In 1915, the Colorado laws governing workers’ compensation began as a form of no-fault insurance. At that time, the Industrial Revolution in the U.S. was changing the face of work in the country, but it was also bringing a change in work-related injuries, so much so that legislators and employers had to find a way to deal with them.
The initial goal of the legislation was to establish a balance between giving injured employees wage replacement benefits and assistance with medical bills and setting cost predictions and limits on employer liabilities.
Since 1915, workers’ compensation laws have been changed and adapted to fit the times — wages and pay have gone up, litigation has increased and dispute resolution has been backlogged.
All these changes have necessitated updates to the state’s laws — benefits and wage replacement needs have been increased to keep up with changing pay rates and medical costs, and liability laws and responsibilities have changed as the fields of work change.
In updating the state’s procedures, legislators have worked to keep the basic premise of the 1915 laws at the forefront: “to assure the quick and efficient delivery of disability and medical benefits to injured workers at a reasonable cost to employers.” This is where the Administrative Procedures Act comes in to play.
Administrative Procedures Act
The Administrative Procedures Act (APA) was enacted in June of 1946 by the United States government. The APA is a federal statute that governs the individual administrative agencies that operate within the government and regulates how these agencies propose and pass new laws and statutes. The Act also established the process by which United States federal courts review agency decisions directly.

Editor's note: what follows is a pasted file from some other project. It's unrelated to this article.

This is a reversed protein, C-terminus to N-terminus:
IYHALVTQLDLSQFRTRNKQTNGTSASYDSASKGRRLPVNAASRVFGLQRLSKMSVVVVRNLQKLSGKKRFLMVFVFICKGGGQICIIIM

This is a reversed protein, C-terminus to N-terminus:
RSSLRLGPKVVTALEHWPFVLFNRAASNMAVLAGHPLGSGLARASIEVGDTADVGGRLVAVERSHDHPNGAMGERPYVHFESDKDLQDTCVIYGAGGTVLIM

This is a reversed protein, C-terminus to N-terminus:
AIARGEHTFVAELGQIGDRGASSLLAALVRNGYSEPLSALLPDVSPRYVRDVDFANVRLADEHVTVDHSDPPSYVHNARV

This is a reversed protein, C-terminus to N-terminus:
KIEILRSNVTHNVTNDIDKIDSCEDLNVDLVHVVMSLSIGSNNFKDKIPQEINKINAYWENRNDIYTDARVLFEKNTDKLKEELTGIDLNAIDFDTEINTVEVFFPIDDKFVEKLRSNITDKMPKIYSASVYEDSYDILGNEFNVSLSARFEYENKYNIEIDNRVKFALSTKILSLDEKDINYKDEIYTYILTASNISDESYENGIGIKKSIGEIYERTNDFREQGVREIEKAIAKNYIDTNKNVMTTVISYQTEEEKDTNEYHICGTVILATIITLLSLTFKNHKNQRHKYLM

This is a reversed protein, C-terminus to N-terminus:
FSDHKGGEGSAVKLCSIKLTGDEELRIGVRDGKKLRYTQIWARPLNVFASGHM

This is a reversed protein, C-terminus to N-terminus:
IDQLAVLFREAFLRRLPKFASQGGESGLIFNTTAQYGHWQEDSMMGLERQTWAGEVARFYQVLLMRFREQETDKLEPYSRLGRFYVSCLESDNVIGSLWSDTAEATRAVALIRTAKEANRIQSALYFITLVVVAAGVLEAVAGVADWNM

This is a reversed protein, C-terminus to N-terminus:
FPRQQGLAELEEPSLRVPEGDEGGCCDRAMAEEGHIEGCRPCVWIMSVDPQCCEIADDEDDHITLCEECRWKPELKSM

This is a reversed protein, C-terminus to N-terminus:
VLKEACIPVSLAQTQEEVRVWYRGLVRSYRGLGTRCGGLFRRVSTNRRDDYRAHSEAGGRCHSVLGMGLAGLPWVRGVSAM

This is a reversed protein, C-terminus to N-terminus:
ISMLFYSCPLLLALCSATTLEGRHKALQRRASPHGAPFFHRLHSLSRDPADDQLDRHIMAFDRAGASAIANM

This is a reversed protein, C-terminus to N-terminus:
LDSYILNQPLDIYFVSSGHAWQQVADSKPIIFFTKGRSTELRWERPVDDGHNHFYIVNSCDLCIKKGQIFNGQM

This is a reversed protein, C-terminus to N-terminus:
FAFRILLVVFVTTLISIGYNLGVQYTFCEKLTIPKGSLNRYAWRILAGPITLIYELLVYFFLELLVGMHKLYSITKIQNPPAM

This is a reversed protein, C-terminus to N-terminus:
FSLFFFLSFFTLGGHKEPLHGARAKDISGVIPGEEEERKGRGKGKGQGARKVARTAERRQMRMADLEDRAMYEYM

In the APA, state agencies can find their guidelines for implementing new laws as passed by an individual state’s legislators. The laws and statutes indicate what people can and cannot do, and the rules offer guidelines on how to stay in line with the statutes.
These rules for implementation have the same force as laws, and because of that, the APA requires that these rules be expressed to the public in a two-step process — a proposed draft of the new or amended rule is required and anyone who will be affected by this rule change must be given the chance to provide feedback at public hearings or other venues available for public comment.
Once this has been done, the agency must take into consideration any testimony or public opinion offered on the proposal before adopting it.
At Levine Law, our Denver workers’ compensation attorneys represent anyone who has suffered an on-the-job injury and needs to file a claim. As the legislation adapts to keep up with the changing worlds of work and litigation, our attorneys keep up-to-date on new rules and requirements for filing claims and receiving restitution. To discuss your case and learn more about the Colorado workers’ compensation laws and the APA, call a lawyer at the Levine Law Firm today.